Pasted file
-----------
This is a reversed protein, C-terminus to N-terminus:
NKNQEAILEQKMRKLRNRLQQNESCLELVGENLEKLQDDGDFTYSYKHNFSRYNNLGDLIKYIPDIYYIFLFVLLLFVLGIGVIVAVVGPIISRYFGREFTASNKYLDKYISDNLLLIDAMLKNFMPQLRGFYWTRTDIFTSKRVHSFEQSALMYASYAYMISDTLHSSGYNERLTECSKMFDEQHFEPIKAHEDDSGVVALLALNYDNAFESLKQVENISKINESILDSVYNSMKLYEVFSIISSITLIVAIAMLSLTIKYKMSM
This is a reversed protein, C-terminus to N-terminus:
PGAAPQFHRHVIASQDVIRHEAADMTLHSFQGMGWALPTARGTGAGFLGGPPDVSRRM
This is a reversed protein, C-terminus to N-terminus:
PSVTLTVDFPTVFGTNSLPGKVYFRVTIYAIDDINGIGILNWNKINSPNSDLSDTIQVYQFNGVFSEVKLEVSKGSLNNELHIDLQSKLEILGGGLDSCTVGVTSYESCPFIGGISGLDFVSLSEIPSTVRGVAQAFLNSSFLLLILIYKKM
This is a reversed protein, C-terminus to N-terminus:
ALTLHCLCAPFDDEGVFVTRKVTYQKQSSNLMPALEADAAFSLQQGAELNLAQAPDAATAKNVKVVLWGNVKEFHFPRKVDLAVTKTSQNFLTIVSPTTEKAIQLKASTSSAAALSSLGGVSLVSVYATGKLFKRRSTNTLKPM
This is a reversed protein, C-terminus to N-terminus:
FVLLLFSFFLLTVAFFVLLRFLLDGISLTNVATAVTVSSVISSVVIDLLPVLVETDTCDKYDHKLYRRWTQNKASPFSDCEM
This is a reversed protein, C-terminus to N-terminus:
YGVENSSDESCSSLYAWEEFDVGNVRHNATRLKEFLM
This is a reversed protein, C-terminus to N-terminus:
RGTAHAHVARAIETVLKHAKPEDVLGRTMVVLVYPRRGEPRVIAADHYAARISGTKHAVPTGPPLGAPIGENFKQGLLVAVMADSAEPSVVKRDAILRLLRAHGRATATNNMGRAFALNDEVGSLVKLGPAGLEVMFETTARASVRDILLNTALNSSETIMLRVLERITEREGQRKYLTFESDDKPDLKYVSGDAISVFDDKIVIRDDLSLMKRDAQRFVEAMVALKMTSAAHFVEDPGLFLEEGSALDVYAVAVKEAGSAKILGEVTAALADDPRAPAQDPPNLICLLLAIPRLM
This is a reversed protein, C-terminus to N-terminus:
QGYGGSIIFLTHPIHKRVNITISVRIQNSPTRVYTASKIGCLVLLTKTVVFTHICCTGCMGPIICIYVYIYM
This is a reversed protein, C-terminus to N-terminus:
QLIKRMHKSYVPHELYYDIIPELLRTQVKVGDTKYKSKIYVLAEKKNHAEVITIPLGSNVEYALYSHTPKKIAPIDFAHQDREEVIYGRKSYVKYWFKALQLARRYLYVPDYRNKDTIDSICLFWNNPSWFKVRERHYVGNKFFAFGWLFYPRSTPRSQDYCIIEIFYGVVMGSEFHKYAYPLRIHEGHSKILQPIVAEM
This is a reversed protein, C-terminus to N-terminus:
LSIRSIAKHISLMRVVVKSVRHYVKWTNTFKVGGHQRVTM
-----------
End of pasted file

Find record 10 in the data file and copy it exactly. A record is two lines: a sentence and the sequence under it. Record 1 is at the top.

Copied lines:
This is a reversed protein, C-terminus to N-terminus:
LSIRSIAKHISLMRVVVKSVRHYVKWTNTFKVGGHQRVTM